McMaster University

McMaster University

Faculty of
Health Sciences

Health research participants want control over use of personal information

Published: July 28, 2009
Donald Willison and Lehana Thabane
From left: Donald Willison and Lehana Thabane

People with potentially stigmatizing medical conditions are just as likely as the general public to share their personal information for health research, but both groups want to have control over the use of that information.

A new study by researchers at McMaster University and St. Joseph’s Healthcare Hamilton, and published online in the BMC Medical Ethics journal, found that the purpose of the research and the type of information to be collected were more important in determining consent than the health conditions of participants. 

In particular, participants were less likely to share personal health information when the research was for profit. People were also more willing to link their health information with biological samples than with information about their income, occupation or education.

"We found that people are happy to let their information be used for research, but they still want to maintain control," said Donald Willison, a part-time associate professor of Clinical Epidemiology and Biostatistics (CE&B) in the Michael G. DeGroote School of Medicine and a senior scientist with the Ontario Agency for Health Protection and Promotion. "So the challenge is finding a balance between the two."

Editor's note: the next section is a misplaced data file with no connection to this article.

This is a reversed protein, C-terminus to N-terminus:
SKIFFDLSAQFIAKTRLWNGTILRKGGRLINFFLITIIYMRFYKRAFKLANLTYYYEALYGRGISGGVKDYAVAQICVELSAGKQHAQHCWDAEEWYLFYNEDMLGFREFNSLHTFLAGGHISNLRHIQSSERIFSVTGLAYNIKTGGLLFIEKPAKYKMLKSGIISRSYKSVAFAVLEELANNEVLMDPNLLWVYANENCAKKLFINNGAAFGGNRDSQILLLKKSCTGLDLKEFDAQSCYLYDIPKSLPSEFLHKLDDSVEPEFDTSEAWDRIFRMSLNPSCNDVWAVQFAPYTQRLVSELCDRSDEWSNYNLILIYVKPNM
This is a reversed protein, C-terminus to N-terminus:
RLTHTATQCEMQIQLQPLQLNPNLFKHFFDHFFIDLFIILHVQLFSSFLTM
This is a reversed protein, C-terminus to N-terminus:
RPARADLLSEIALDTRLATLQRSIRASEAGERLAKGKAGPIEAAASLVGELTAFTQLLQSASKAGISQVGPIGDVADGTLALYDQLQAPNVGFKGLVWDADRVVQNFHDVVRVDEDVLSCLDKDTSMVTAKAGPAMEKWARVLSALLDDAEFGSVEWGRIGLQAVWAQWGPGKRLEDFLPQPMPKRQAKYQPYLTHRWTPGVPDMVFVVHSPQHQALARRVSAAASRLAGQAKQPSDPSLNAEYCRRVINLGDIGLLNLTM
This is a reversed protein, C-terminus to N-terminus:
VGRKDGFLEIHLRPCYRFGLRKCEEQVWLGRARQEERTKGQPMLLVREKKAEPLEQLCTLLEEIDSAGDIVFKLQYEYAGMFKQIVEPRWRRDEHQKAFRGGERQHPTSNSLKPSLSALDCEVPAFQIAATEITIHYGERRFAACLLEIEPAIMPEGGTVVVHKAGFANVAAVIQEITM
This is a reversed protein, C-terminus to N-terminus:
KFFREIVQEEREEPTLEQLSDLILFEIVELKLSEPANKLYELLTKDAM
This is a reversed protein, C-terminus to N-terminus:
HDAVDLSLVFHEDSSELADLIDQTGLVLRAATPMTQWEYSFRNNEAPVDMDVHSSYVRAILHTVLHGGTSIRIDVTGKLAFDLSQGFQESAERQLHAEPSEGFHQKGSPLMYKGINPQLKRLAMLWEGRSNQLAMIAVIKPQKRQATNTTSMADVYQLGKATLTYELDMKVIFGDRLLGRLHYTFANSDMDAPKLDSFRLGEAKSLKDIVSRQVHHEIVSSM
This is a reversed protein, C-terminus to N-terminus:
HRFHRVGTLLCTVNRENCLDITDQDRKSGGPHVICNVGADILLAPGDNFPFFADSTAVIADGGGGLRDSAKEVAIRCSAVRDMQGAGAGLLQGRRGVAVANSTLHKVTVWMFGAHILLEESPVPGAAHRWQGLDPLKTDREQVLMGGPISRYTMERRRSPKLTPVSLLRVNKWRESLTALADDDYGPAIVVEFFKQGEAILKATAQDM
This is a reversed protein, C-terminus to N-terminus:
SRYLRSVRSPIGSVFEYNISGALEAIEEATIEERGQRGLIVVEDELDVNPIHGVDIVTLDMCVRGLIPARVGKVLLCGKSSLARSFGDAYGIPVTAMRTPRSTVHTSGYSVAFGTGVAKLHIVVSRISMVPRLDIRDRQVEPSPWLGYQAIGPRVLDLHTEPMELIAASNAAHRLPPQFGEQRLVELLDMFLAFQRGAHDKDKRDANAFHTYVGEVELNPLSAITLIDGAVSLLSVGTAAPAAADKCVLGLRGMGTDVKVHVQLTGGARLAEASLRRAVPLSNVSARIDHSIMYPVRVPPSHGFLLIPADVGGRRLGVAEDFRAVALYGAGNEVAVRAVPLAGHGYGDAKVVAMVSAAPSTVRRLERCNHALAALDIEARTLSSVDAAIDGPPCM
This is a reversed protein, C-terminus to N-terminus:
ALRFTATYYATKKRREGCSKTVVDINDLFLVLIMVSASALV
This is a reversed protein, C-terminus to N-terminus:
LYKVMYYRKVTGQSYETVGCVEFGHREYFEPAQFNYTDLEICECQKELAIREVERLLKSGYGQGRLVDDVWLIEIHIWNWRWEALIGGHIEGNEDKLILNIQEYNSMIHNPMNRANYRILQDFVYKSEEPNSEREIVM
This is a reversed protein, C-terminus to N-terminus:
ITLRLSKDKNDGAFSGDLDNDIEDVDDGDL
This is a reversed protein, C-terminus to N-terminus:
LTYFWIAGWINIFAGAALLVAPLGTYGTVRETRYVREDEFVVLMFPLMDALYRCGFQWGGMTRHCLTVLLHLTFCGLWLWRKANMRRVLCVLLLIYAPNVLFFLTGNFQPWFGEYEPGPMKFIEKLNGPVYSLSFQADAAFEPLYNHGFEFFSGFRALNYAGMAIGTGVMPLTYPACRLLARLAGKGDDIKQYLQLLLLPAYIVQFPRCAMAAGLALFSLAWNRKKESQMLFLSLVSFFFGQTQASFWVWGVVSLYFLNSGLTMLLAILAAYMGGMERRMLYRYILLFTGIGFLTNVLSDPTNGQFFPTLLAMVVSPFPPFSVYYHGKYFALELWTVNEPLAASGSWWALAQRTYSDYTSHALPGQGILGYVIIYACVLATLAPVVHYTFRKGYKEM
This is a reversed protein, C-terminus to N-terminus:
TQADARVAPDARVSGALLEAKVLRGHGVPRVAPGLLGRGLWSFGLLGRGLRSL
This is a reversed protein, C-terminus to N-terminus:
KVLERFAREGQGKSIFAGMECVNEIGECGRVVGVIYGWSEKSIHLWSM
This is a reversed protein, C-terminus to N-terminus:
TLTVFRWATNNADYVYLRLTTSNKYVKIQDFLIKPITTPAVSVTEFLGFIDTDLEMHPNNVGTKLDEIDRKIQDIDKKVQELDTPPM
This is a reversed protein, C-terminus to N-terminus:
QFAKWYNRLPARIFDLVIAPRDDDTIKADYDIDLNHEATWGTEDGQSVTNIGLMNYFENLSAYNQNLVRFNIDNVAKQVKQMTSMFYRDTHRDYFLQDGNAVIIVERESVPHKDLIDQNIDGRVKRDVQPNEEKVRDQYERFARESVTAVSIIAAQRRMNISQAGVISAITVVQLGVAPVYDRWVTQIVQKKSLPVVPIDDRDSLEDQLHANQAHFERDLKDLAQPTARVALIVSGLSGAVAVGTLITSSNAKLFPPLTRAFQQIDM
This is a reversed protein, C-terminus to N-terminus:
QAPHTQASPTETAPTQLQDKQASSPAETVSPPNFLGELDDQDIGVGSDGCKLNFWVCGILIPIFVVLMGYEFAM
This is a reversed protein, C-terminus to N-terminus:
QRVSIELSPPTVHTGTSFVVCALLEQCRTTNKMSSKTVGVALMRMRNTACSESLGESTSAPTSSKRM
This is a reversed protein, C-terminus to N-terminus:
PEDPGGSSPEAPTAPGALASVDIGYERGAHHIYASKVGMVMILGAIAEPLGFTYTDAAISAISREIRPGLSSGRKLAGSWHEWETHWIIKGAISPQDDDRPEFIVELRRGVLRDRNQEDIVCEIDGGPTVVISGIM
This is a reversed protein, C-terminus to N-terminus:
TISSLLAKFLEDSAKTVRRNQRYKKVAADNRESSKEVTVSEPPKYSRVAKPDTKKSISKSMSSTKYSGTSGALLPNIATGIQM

Willison led a team of researchers who surveyed 1,137 people in the Hamilton area and across Canada who either had potentially stigmatizing conditions (HIV, alcoholism, chronic depression or lung cancer) or lower-stigma conditions (hypertension, breast cancer or diabetes), as well as a reference group of healthy people.

They presented the subjects with a series of research situations and asked them to indicate how much control they would want over the use of their personal information in each case. In the second phase of the study, focus groups were held with some of the respondents where they were asked to explain their choices.

"Across scenarios, consent choice profiles were very similar for all health conditions," said Lehana Thabane, the statistician for the team, the head of biostatistics at St. Joseph’s Healthcare Hamilton and an associate professor of CE&B at McMaster. "They were also very similar to the profile of the reference group. It may be that, across health conditions, those who were more privacy-sensitive were less inclined to participate in the study, or it may just be that, where people believe that their information will be put to constructive use, people are equally willing to allow their information to be used, regardless of their health condition."

The researchers concluded that individuals should be offered some choice in use of their information for different types of health research.  

"In some cases, like population health research, that may be limited to selectively opting out of research projects," Willison said. "In other cases, like linkage of biological samples with one’s health information, the process would likely continue to require an opting in, perhaps through a broad consent for a range of uses. 

"Just what choices would be offered would have to be determined through further engagement with the public and other stakeholders.  Many questions remain, including how best to capture the opinions of those who are more privacy sensitive".

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